Introduction

 •  10 min. read  •  grade level: 11
But still, the first and primary object of the work was [and still is] that God might be magnified by the fact that the orphans under my care are provided with all they need, only by prayer and faith without anyone being asked by me or my fellow-laborers whereby it may be seen, that God is faithful, still, and hears prayer still.
For as long as I can remember, George Mueller and his extraordinary life of faith have been part of my consciousness. For many Christians, the name evokes stories of orphans whose needs were provided for in the nick of time. Just as the food and milk had run out, a basket of food was left on the doorstep; just as the orphanage bills had to be paid, someone wrote a check to allay impending disaster. Usually, the miracle was like manna in the wilderness, a provision for the day, no more, no less.
Perhaps for many of us, familiar impressions of such tales have led us to believe that we know more about George Mueller’s vision and history than we really do. And, perhaps, while we maintain a warm admiration for the man and a kind of envy for his faith, thinking of him as one writer has said, as “the man who got things from God,” the memory of his story is too often focused on the answers to prayer he experienced without being aware of the lifelong hardships he knew, hardships that make his faith an even greater testimony. Finally, and most important, the extraordinary foundation of his faith in, tenacity for, and knowledge of God can be lost to the public’s penchant for the legendary, dramatic stories.
George Mueller was born on September 27, 1805 in Kroppenstaedt, Prussia. His father, a tax collector, was what has been described as a “worldly man” who oddly gave his sons a great deal of money when they were very young, money they used foolishly. In fact, Mueller spent many of his early years going deeper and deeper into a sinful lifestyle that included lying, stealing (often from his father), gambling, licentiousness, extravagance, and what he has admitted was “gross immorality.” Even his mother’s death did not deter him At sixteen he spent time in prison for defrauding a landLord. Later, he did enter the University of Halle with good testimonials, even earning the right to preach in the Lutheran Church, but he wasted all his money in profligate living accompanied by others like himself. No one could have imagined that he would ever be a man of God.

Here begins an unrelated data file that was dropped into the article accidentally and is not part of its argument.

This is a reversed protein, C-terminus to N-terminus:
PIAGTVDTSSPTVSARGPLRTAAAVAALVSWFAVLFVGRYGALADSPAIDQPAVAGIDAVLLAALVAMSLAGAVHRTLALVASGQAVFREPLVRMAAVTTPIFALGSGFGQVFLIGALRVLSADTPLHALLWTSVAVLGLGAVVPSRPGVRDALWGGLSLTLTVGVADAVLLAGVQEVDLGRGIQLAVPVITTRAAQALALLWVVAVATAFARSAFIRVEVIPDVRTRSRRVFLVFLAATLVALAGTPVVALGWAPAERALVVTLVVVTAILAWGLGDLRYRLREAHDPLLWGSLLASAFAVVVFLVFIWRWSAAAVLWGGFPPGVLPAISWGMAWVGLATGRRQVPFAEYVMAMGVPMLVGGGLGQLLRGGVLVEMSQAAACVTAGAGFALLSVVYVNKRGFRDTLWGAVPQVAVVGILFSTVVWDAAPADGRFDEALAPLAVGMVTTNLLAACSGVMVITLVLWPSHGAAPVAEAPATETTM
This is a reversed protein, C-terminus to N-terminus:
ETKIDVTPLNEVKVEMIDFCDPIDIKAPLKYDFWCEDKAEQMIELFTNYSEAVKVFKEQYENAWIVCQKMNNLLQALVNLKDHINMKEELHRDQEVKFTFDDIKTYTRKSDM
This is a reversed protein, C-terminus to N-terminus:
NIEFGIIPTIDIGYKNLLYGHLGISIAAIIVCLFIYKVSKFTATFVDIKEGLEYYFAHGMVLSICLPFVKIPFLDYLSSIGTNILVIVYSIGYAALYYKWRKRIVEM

Then one day a friend invited him to a meeting at the house of a Christian where the friend told Mueller there would be reading of the Bible and a printed sermon, singing, and praying. Strangely, Mueller reported that “no sooner had I heard this but it was to me as if I had found something after which I had been seeking my whole life long.” At the meeting, Mueller was welcomed warmly and found himself deeply moved by the attendees’ habit of falling to their knees in prayer. “I had never seen anyone on his knees,” he wrote, “nor had I ever myself prayed on my knees.”
After this experience, he found that all his former pleasures were as nothing when compared to what had happened at that meeting, and he went to bed peaceful and happy that night. This was the beginning of God’s work of grace in Mueller’s heart, and, while he did not at once feel deep remorse for his sins or completely give up the indulgences and habits he had practiced for so long, a turning point had occurred. He would never go back to what he had been.
In January 1826, after reading missionary literature, he felt led to a life of service. When his father objected angrily to this calling, Mueller began to support himself at the university by teaching German to American college professors and translating lectures for them. He preached his first sermon on August 27, 1826, and lived for two months in the Orphan House built by August Hermann Francke, professor of divinity at Halle where the vision began, one that would be fulfilled in Bristol, England.